Hospitals are grappling with power outages and many cannot relocate their patients because other medical facilities in the area are already full of Covid-19 patients.

It is difficult for evacuees in emergency shelters to maintain social distance. The risk of further transmission is high given the relatively low vaccination rates on the Gulf Coast and the spread of the more highly transmittable Delta variant.

Colored people, including Indigenous communities are at the forefront of Hurricane Ida

Hurricane Katrina took a devastating toll on communities of color, and proponents fear these communities will again suffer some of the worst Effects of Hurricane Ida.

Indigenous communities in the bayou have been hit by catastrophic flooding, said Donny Verdin, a member of the tribal council of the United Houma Nation. "We have people who stayed behind, their houses flooded and roofs blown away like in them," Verdin, who was evacuated to Texas on Saturday, told Vox on Monday.

The United Houma Nation is typically overlooked by federal aid, Verdin said, because it is not a federally recognized tribe. After Hurricane Katrina, he said his community relied on donations and nonprofits rather than federal government support. “We're left to our own devices,” he says. “The community usually pulls together and we're backing up. We did that forever. "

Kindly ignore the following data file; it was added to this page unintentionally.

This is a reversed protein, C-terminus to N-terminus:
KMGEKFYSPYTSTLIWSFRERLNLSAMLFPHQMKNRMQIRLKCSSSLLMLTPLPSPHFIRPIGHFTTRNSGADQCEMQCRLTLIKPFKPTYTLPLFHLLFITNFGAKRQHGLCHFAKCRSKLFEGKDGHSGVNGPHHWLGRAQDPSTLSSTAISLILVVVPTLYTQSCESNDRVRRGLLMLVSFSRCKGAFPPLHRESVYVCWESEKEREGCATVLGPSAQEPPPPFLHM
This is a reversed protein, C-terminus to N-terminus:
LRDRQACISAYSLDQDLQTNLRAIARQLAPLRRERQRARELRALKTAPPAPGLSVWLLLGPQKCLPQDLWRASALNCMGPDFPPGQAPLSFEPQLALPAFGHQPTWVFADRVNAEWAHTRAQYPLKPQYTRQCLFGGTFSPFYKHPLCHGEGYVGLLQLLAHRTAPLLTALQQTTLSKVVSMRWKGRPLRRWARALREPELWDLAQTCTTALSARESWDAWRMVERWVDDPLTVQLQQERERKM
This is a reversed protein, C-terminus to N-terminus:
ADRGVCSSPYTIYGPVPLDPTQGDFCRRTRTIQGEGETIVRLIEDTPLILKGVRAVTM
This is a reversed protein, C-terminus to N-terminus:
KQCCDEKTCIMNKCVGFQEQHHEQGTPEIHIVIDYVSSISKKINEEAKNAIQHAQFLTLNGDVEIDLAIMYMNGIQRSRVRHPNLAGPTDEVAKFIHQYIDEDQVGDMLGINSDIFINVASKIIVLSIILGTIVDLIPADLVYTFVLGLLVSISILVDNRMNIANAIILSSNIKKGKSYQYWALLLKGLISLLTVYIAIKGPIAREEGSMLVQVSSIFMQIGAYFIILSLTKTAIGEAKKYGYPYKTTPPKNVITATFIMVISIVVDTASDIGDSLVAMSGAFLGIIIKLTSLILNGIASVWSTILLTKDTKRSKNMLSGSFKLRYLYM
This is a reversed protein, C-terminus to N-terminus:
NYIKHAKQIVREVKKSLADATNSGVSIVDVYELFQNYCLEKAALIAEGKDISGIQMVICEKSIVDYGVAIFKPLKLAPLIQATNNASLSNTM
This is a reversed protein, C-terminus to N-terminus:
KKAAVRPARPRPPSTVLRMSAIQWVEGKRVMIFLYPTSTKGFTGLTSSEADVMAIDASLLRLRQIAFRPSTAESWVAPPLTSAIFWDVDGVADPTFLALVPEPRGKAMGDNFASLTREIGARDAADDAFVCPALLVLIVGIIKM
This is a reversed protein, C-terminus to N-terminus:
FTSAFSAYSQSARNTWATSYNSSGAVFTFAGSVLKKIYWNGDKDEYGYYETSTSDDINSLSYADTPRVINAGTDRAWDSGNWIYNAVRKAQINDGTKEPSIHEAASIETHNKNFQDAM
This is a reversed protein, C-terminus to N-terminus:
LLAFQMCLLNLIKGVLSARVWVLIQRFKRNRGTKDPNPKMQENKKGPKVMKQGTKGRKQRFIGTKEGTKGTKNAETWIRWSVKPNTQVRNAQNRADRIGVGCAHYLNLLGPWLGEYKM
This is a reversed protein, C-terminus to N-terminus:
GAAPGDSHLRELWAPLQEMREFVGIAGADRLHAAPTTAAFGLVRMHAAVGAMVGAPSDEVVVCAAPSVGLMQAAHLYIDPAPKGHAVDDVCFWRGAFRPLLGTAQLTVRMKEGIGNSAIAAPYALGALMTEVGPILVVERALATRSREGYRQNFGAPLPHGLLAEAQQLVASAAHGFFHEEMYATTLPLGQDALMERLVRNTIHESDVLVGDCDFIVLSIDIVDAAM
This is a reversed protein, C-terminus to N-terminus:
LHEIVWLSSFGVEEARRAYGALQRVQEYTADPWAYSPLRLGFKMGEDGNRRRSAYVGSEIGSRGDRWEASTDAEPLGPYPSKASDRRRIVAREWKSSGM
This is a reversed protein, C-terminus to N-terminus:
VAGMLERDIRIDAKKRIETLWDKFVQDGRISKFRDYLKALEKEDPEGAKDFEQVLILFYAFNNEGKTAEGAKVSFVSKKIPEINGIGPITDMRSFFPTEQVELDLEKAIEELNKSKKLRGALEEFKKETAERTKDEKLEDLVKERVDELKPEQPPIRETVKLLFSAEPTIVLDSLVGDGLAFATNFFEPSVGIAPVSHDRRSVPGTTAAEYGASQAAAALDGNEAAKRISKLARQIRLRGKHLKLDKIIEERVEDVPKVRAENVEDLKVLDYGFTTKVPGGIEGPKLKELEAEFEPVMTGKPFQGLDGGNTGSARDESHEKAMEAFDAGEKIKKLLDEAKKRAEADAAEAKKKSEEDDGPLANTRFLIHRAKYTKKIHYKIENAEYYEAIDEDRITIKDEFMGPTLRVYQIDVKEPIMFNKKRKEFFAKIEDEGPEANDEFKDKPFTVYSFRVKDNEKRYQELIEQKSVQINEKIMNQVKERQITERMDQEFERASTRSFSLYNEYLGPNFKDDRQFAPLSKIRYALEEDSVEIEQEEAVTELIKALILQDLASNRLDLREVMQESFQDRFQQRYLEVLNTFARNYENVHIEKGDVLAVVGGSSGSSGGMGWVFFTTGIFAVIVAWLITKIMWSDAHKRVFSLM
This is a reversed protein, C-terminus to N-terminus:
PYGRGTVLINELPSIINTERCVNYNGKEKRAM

Storms and sea level rise due to climate change have pushed the tribes further inland, away from their traditional territories. Most of the Verdin community used to live directly on the coast: “We are people of water,” he said. After Katrina, three quarters of them moved inland, Verdin told Vox.

Laplace, Louisiana residents inspect damage to their homes on Aug. 30.

Patrick T. Fallon / AFP via Getty Images